Area between Chattanooga Choo Choo, Terminal Brewhouse being developed as a new entertainment district

Work on 14th Street between the Chattanooga Choo Choo and the Terminal is part of a plan to turn the area into an entertainment district.
photo When completed, 14th Street between the Choo Choo and Terminal BrewHouse will have a new, pedestrian-friendly look and function — and maybe even a new name.

When Matt Lewis opened the Terminal BrewHouse just south of the Chattanooga Choo Choo in 2009, he was well aware that patrons and tourists at the iconic attraction next door were being steered away from his restaurant and brewery.

It wasn't personal, he knew, but he was also knew that the prevailing thinking was: "You don't take a left out of the Choo Choo," he says. "It was mainly because there was nothing to do, but also there were some safety concerns."

All that has changed, and it could change even more with the completion later this summer of a revamped 14th Street, the short stretch of road that runs between the Terminal and the Choo Choo from Market Street to Rossville Avenue.

Even the street name could change after an application was submitted to the city this week to rename it Station Street. When the work is finished in late July, the thoroughfare will be more pedestrian-friendly and can easily be blocked off with removable traffic posts for street parties, outdoor concerts or even busy weekends.

Once nothing more than a back alley used for Choo Choo deliveries and access to the few businesses located there, 14th Street is now being seen by city officials and business owners in the area as a destination place, as well as somewhere to hang out while you decide which venue or restaurant to patronize.

"I see comedy and music being the traffic generator for the Southside," says Choo Choo President Adam Kinsey.

But the changing face of 14th Street is part of a larger move in the Southside to create something akin to the city's entertainment district around the Tennessee Aquarium, but with more things for adults to do. Attractions near the aquarium tend to lean toward family activities.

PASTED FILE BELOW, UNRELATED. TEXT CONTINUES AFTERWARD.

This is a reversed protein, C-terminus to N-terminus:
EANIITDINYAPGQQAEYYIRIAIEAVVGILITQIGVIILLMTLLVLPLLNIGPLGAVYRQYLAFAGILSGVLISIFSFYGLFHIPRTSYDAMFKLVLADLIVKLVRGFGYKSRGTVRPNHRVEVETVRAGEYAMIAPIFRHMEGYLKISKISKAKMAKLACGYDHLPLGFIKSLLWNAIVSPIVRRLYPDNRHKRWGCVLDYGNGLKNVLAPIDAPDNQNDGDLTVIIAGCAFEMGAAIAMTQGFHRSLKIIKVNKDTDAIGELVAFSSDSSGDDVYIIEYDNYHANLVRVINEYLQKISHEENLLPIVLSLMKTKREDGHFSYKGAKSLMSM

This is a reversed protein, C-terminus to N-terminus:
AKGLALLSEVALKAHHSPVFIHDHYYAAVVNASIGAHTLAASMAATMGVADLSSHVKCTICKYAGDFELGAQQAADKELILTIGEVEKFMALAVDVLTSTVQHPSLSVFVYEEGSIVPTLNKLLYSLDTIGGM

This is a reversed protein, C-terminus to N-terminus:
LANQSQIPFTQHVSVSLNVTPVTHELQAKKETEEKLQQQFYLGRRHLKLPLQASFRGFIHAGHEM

Lewis says he always believed the area around Main Street, which was dominated by boarded-up buildings when he opened the BrewHouse, had the potential for a rebirth. Today, when he looks out the window of the triangular-shaped building that was once a black-owned hotel, Lewis feels like he bought a lottery ticket that took a while to payoff.

"We've seen the neighborhood come up, and it's exciting," he says.

Rising fortunes

Since 2009, the Southside area has seen tremendous changes with a rush of new restaurants, art galleries, shops, music and comedy venues, a winery and residential neighborhoods. The Choo Choo is undergoing a multi-million dollar renovation and has added restaurants and venues such as Stir, a restaurant/bar with high-end drinks, The Comedy Catch and the Revelry Room. It will soon add the Nashville-based Frothy Monkey restaurant to its list of eateries and Songbirds Timeless Guitars, a world-class guitar museum, will open in October.

Track 29 opened in 2012, and the Revelry Room opened this year and both have brought nationally known music acts to town, including Jack White, Shinedown and Lucinda Williams. Nearby, Main and Market streets have also seen the opening of restaurants such as Blue Orleans, Flying Squirrel, Urban Stack, Slicks, Clyde's on Main and Taqueria Jalisco.

Stir and The Comedy Catch have side patios that face 14th Street for dining al fresco, and Kinsey says they planned for outdoor concerts when they designed the Revelry Room. Power hooks-up were installed and dressing and lounge rooms for the musicians are located in the back, near the intersection of 14th Street and Rossville Avenue, where an outdoor stage would likely be placed.